Greetings! Have you ever wondered if a movie's worth blowing the money on to see at the theater or what to add next to your NetFlix queue? Then you've come to the right place! Enjoy!

"Parker" Review

While Donald Westlake's Parker character (appearing in 24 novels) has been portrayed in films like Point Blank and Payback (where Mel Gibson was "Porter"), the Jason Statham-starring Parker is the first time the man has been named, not that it makes a difference in this bland, generic caper-revenge flick.

Statham is a part of a crew who pull of a million-dollar heist of the Ohio State Fair, but as they make their getaway one of the crew played by Michael Chiklis announces that he needs the whole take as seed money for a Really Big Score he's got planned. Parker doesn't want anything but his share as per the arrangement (Statham always sticks the the deal donchaknow?), so the rest of the gang shoot him and leave him for dead on the side of the road. He's found by a family of farmers and and taken to the hospital where he survives (duh) and sets out on the revenge path.

He beats the info out of others that they're in Palm Beach, FL and posing as a Texas oil man, gets a tour of the neighborhood from real estate agent Jennifer Lopez, who is struggling with bills and on the verge of her car being repossessed.

OK, now it's 3-1/2 months later and I'm trying to clear the backlog of un- and half-finished reviews and I frankly can't remember where I was going with this review which pretty much says it all, doesn't it? Staham gets one really brutal fight; J.Lo is OK in a role that's beneath her; and I recall there was something inexplicable involving her mother which didn't make much, aw, who cares?

Score: 3/10. Skip it.

"Metallica: Through The Never" IMAX 3D Experience Review

I was a latecomer to Metallica, starting to listen to them after hearing everyone raving about Master of Puppets (I was ahead of herds who hopped on with "One" and "Enter Sandman"), but their post-Black Album material hasn't interested me which means I've been ambivalent about them for over 20 years. I saw them on their ...And Justice For All and Black Album tours and they were great shows, but I haven't even watched my DVD of Some Kind of Monster and I've had it a few years.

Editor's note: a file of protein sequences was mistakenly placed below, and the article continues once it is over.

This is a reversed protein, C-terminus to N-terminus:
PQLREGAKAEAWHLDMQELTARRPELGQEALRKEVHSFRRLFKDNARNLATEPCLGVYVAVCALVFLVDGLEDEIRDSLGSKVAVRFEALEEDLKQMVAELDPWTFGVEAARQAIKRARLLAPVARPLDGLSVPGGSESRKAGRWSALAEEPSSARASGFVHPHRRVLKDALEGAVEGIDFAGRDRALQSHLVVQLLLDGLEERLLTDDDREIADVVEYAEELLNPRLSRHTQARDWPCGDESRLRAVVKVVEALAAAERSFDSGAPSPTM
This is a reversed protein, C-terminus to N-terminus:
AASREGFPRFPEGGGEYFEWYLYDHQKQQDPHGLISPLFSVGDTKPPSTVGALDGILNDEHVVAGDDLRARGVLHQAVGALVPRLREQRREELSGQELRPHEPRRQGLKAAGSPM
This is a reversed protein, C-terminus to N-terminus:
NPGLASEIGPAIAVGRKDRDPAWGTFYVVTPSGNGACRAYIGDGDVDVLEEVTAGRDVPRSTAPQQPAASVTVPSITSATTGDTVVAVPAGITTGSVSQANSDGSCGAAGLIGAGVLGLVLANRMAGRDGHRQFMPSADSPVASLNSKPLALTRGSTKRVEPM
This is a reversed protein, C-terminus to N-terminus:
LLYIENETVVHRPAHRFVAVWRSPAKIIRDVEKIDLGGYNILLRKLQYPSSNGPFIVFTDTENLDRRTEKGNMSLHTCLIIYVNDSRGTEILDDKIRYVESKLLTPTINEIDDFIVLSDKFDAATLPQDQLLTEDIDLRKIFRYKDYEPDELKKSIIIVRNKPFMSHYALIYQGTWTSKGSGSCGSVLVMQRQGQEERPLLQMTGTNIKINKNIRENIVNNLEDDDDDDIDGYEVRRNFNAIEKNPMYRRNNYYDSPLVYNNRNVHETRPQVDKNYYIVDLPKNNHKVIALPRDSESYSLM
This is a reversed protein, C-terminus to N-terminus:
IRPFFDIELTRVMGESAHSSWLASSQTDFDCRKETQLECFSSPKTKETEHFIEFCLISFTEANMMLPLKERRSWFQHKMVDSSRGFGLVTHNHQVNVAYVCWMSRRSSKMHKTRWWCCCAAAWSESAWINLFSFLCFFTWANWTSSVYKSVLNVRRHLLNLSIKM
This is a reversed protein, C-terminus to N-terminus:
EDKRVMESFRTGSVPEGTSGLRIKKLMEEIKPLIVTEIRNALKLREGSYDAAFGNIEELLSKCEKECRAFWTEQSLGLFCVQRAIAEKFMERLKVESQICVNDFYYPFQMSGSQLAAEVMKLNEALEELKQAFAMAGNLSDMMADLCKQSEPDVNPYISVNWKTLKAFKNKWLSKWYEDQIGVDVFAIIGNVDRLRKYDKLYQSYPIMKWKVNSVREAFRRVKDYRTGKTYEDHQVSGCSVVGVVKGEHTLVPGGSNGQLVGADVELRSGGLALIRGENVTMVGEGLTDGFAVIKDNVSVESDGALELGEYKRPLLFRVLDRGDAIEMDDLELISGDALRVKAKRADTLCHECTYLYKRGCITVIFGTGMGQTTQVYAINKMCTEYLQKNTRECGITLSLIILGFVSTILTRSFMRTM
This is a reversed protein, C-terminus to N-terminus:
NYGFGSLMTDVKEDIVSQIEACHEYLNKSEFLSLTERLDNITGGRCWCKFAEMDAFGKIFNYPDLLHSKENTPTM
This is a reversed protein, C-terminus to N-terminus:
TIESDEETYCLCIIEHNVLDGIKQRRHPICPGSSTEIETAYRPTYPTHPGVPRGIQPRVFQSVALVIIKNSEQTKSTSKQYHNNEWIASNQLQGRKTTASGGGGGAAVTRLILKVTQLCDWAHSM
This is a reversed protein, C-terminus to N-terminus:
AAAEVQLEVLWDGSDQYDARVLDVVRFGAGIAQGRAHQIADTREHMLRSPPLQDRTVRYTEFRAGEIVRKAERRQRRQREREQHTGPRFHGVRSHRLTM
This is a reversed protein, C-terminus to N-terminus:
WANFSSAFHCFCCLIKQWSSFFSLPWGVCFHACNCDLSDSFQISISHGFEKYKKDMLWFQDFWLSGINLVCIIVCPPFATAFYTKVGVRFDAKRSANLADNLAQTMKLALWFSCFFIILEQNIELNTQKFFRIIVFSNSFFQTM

So when I heard they were releasing Metallica: Through The Never, a 3D IMAX Experience concert film, my pulse remained unchanged. I read a review that was laudatory and while it moved the interest needle a hair, I wasn't sure I'd go to the screening until an hour before its start time because it was a bit of a drive and I was still meh at the prospect.

Hoo boy, I'm glad I went.

After Avatar, Hollywood when on a rampage seeking to make (and mostly convert) movies to 3D in order to cash in on the higher ticket prices and many of these movies have been shoddy, half-assed in their composition and conversion, and as a result the share of tickets sold in 3D are declining. They did it to themselves, but if there is something that could make a good testimonial to how useful 3D can be, it's Metallica: Through The Never.

Director Nimrod Antel (Predators) gets the cameras right into the band's faces and cleverly shot five shows allowing for intercutting between nights in order to get the best shots. (I figured this out quickly when a Steadicam operator with his massive Cameron-Pace 3D camera rig - which is TWO cameras with a prism - would be visible shooting close-ups in long shots only to disappear from his position when cutting to another angle with that spot in view.) The depth and clarity is stunning and frankly better than a front-row seat would provide. The audio is immaculate and the band is on fire throughout. Unless you have a really awesome home theater, anyone not seeing this in a proper theater isn't getting the full effect.